Home prices have reached historic highs in recent months, but low inventory and rising mortgage rates have some economists warning of a slowdown in both sales and homebuilding.
A “meaningful slowdown” could be headed for home sales in the second and third quarters, according to an outlook from Fannie Mae reported by Inman. The economists forecasted 6.1 million total home sales this year, a reduction from previous estimates that would represent an 11.1 percent decline from 2021.
The economists expect even fewer sales in 2023, 5.4 million, a further 11.6 percent decline. They believe once sales slow, construction will follow.
Rising mortgage rates are one of the factors to blame for the forecasted slowdown as they hover around their highest levels since the start of the pandemic.
“Historically, rapid and substantial rises in mortgage rates have had the effect of slowing activity, which we reflect in our forecast,” Fannie Mae chief economist Doug Duncan said in a statement.
In addition to higher mortgage rates making buying a home less affordable, homeowners may be less inclined to sell their homes and buy a new one because they are locked into a more favorable rate.
In good news for hopeful buyers, the economists forecasted the appreciation of home prices to slow down. Price appreciation is expected to hit single digits next year and drop to 3.2 percent by 2023’s fourth quarter, though the deceleration varies by region.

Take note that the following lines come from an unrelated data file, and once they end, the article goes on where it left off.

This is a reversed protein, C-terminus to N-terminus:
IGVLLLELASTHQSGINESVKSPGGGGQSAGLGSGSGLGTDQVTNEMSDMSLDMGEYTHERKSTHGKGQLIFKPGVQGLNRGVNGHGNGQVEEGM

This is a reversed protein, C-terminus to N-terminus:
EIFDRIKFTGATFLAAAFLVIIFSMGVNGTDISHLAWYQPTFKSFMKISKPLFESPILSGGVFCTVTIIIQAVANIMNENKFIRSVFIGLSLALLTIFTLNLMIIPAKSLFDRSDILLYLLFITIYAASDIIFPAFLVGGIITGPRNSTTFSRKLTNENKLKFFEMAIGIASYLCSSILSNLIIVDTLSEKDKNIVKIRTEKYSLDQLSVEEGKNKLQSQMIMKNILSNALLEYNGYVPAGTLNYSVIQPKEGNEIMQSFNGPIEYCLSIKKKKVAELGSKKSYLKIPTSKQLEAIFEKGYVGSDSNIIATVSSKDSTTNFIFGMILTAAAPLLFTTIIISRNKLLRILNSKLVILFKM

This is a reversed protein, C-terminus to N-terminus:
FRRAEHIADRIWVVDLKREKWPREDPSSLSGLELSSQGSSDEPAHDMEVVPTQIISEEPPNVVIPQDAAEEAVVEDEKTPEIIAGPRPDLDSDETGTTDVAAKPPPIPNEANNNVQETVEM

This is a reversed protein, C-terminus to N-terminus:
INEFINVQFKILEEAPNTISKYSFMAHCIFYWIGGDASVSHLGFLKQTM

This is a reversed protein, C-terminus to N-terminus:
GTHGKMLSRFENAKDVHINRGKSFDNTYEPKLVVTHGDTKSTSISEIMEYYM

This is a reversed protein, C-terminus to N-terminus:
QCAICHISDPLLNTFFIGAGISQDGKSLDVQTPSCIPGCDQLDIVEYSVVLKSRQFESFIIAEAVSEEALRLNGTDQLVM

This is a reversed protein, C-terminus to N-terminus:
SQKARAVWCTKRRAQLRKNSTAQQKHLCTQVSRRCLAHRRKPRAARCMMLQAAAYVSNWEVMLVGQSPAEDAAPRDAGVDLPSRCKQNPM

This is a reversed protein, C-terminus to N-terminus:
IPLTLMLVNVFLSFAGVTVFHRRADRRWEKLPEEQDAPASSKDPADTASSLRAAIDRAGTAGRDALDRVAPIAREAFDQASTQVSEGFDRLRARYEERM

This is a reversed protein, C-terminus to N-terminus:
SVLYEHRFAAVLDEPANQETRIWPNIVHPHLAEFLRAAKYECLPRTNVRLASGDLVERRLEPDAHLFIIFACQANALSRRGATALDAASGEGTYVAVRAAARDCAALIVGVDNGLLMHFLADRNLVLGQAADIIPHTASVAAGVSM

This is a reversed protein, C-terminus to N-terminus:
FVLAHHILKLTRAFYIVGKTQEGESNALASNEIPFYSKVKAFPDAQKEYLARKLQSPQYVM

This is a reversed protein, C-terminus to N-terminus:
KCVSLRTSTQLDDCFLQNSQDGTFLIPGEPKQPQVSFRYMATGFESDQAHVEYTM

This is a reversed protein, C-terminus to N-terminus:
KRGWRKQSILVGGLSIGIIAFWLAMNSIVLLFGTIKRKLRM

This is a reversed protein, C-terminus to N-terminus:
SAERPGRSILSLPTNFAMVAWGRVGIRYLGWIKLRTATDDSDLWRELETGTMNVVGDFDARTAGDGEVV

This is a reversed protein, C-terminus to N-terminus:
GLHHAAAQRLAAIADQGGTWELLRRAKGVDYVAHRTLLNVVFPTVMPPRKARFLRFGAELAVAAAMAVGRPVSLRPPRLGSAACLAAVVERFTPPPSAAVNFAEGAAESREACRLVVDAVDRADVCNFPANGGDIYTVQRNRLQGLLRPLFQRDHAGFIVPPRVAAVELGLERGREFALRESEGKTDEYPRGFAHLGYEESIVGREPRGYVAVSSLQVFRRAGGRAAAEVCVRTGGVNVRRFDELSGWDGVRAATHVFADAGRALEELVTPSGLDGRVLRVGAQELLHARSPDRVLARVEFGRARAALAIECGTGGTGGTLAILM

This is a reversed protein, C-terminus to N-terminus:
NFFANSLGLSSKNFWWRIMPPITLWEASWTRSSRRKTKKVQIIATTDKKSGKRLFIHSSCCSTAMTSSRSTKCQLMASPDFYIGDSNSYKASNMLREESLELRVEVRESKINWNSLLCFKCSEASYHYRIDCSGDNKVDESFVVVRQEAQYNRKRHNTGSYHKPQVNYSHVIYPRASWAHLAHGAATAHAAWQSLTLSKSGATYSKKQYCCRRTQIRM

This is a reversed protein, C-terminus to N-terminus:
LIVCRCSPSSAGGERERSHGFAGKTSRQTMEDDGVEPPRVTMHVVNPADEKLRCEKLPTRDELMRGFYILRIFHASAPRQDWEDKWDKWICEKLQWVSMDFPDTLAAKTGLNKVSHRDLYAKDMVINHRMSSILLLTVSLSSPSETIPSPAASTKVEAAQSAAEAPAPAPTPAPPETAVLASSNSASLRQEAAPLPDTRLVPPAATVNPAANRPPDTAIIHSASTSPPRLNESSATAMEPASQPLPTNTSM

Fannie Mae economists don’t foresee another crash like 2008, though.
“To be clear, even if home prices were to decline in coming years, we are not anticipating a reoccurrence of the housing market or economic turmoil seen during the 2008 financial crisis, as conditions are considerably sounder today,” the economists said.
Fannie Mae economists also predicted that mortgage rates are hovering around a peak. They anticipated rates will hover around 5.1 percent for the near-term future, but will begin to drop slowly in about a year. The forecast projected mortgage originations to drop 40 percent this year and 7.4 percent next year; refinancings are forecasted to fall 69 percent in 2022 and another 38 percent in 2023.
[Inman] — Holden Walter-Warner